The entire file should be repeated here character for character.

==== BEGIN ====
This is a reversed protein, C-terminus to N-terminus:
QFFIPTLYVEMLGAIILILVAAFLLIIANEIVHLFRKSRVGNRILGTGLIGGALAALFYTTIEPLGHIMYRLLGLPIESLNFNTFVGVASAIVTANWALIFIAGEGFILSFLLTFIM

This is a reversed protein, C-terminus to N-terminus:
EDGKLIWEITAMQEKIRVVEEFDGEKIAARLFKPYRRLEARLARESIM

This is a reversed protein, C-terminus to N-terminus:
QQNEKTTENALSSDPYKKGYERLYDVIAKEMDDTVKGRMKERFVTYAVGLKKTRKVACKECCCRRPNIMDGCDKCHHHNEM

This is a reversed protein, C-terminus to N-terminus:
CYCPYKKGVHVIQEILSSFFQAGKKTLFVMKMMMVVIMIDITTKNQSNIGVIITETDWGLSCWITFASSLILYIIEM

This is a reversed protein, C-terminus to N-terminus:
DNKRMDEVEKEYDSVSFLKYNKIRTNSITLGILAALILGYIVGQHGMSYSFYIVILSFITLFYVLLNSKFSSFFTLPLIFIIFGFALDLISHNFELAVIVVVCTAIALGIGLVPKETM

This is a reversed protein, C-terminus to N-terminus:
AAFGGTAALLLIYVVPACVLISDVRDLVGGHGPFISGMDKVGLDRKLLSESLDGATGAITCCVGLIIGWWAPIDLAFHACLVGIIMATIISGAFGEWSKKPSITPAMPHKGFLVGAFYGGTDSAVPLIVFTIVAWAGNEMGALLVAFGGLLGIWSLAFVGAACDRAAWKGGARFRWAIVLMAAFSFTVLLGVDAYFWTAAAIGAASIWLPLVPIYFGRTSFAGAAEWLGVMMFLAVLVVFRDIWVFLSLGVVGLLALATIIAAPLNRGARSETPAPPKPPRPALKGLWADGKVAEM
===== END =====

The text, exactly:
This is a reversed protein, C-terminus to N-terminus:
QFFIPTLYVEMLGAIILILVAAFLLIIANEIVHLFRKSRVGNRILGTGLIGGALAALFYTTIEPLGHIMYRLLGLPIESLNFNTFVGVASAIVTANWALIFIAGEGFILSFLLTFIM

This is a reversed protein, C-terminus to N-terminus:
EDGKLIWEITAMQEKIRVVEEFDGEKIAARLFKPYRRLEARLARESIM

This is a reversed protein, C-terminus to N-terminus:
QQNEKTTENALSSDPYKKGYERLYDVIAKEMDDTVKGRMKERFVTYAVGLKKTRKVACKECCCRRPNIMDGCDKCHHHNEM

This is a reversed protein, C-terminus to N-terminus:
CYCPYKKGVHVIQEILSSFFQAGKKTLFVMKMMMVVIMIDITTKNQSNIGVIITETDWGLSCWITFASSLILYIIEM

This is a reversed protein, C-terminus to N-terminus:
DNKRMDEVEKEYDSVSFLKYNKIRTNSITLGILAALILGYIVGQHGMSYSFYIVILSFITLFYVLLNSKFSSFFTLPLIFIIFGFALDLISHNFELAVIVVVCTAIALGIGLVPKETM

This is a reversed protein, C-terminus to N-terminus:
AAFGGTAALLLIYVVPACVLISDVRDLVGGHGPFISGMDKVGLDRKLLSESLDGATGAITCCVGLIIGWWAPIDLAFHACLVGIIMATIISGAFGEWSKKPSITPAMPHKGFLVGAFYGGTDSAVPLIVFTIVAWAGNEMGALLVAFGGLLGIWSLAFVGAACDRAAWKGGARFRWAIVLMAAFSFTVLLGVDAYFWTAAAIGAASIWLPLVPIYFGRTSFAGAAEWLGVMMFLAVLVVFRDIWVFLSLGVVGLLALATIIAAPLNRGARSETPAPPKPPRPALKGLWADGKVAEM